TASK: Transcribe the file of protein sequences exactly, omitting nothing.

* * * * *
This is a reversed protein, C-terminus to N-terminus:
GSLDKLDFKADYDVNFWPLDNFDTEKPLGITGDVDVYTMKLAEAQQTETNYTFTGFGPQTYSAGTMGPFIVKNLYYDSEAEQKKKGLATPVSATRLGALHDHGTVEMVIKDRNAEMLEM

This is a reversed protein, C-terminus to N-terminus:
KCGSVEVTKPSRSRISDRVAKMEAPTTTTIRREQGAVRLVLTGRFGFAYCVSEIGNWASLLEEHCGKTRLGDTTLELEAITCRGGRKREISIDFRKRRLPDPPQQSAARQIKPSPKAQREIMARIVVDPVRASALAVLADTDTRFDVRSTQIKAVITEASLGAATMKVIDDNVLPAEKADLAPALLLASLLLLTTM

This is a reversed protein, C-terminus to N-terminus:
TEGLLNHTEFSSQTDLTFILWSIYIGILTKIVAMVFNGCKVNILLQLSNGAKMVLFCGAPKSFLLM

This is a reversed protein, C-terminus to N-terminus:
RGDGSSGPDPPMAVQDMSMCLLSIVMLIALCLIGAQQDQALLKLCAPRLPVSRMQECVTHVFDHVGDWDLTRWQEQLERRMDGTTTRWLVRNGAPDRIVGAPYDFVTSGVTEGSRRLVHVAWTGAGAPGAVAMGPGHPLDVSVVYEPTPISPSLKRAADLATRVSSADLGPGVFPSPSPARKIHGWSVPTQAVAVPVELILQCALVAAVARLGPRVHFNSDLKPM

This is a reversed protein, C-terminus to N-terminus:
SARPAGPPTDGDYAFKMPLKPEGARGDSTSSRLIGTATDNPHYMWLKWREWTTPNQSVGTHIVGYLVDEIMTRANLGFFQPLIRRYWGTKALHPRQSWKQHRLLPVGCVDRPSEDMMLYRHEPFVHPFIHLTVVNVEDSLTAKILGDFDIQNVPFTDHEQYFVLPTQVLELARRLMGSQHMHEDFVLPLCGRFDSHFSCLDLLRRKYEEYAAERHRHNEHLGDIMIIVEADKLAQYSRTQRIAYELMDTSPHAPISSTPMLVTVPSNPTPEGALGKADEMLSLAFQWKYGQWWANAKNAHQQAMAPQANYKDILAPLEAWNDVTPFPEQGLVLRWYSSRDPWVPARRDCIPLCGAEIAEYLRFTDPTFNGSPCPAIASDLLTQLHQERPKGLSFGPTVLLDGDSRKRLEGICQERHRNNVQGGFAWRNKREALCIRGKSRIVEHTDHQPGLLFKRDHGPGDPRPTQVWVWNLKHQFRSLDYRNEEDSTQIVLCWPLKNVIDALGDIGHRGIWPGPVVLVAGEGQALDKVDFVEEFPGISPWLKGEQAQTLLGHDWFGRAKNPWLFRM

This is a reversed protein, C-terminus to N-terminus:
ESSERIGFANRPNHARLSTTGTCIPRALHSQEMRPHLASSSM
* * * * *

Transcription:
This is a reversed protein, C-terminus to N-terminus:
GSLDKLDFKADYDVNFWPLDNFDTEKPLGITGDVDVYTMKLAEAQQTETNYTFTGFGPQTYSAGTMGPFIVKNLYYDSEAEQKKKGLATPVSATRLGALHDHGTVEMVIKDRNAEMLEM

This is a reversed protein, C-terminus to N-terminus:
KCGSVEVTKPSRSRISDRVAKMEAPTTTTIRREQGAVRLVLTGRFGFAYCVSEIGNWASLLEEHCGKTRLGDTTLELEAITCRGGRKREISIDFRKRRLPDPPQQSAARQIKPSPKAQREIMARIVVDPVRASALAVLADTDTRFDVRSTQIKAVITEASLGAATMKVIDDNVLPAEKADLAPALLLASLLLLTTM

This is a reversed protein, C-terminus to N-terminus:
TEGLLNHTEFSSQTDLTFILWSIYIGILTKIVAMVFNGCKVNILLQLSNGAKMVLFCGAPKSFLLM

This is a reversed protein, C-terminus to N-terminus:
RGDGSSGPDPPMAVQDMSMCLLSIVMLIALCLIGAQQDQALLKLCAPRLPVSRMQECVTHVFDHVGDWDLTRWQEQLERRMDGTTTRWLVRNGAPDRIVGAPYDFVTSGVTEGSRRLVHVAWTGAGAPGAVAMGPGHPLDVSVVYEPTPISPSLKRAADLATRVSSADLGPGVFPSPSPARKIHGWSVPTQAVAVPVELILQCALVAAVARLGPRVHFNSDLKPM

This is a reversed protein, C-terminus to N-terminus:
SARPAGPPTDGDYAFKMPLKPEGARGDSTSSRLIGTATDNPHYMWLKWREWTTPNQSVGTHIVGYLVDEIMTRANLGFFQPLIRRYWGTKALHPRQSWKQHRLLPVGCVDRPSEDMMLYRHEPFVHPFIHLTVVNVEDSLTAKILGDFDIQNVPFTDHEQYFVLPTQVLELARRLMGSQHMHEDFVLPLCGRFDSHFSCLDLLRRKYEEYAAERHRHNEHLGDIMIIVEADKLAQYSRTQRIAYELMDTSPHAPISSTPMLVTVPSNPTPEGALGKADEMLSLAFQWKYGQWWANAKNAHQQAMAPQANYKDILAPLEAWNDVTPFPEQGLVLRWYSSRDPWVPARRDCIPLCGAEIAEYLRFTDPTFNGSPCPAIASDLLTQLHQERPKGLSFGPTVLLDGDSRKRLEGICQERHRNNVQGGFAWRNKREALCIRGKSRIVEHTDHQPGLLFKRDHGPGDPRPTQVWVWNLKHQFRSLDYRNEEDSTQIVLCWPLKNVIDALGDIGHRGIWPGPVVLVAGEGQALDKVDFVEEFPGISPWLKGEQAQTLLGHDWFGRAKNPWLFRM

This is a reversed protein, C-terminus to N-terminus:
ESSERIGFANRPNHARLSTTGTCIPRALHSQEMRPHLASSSM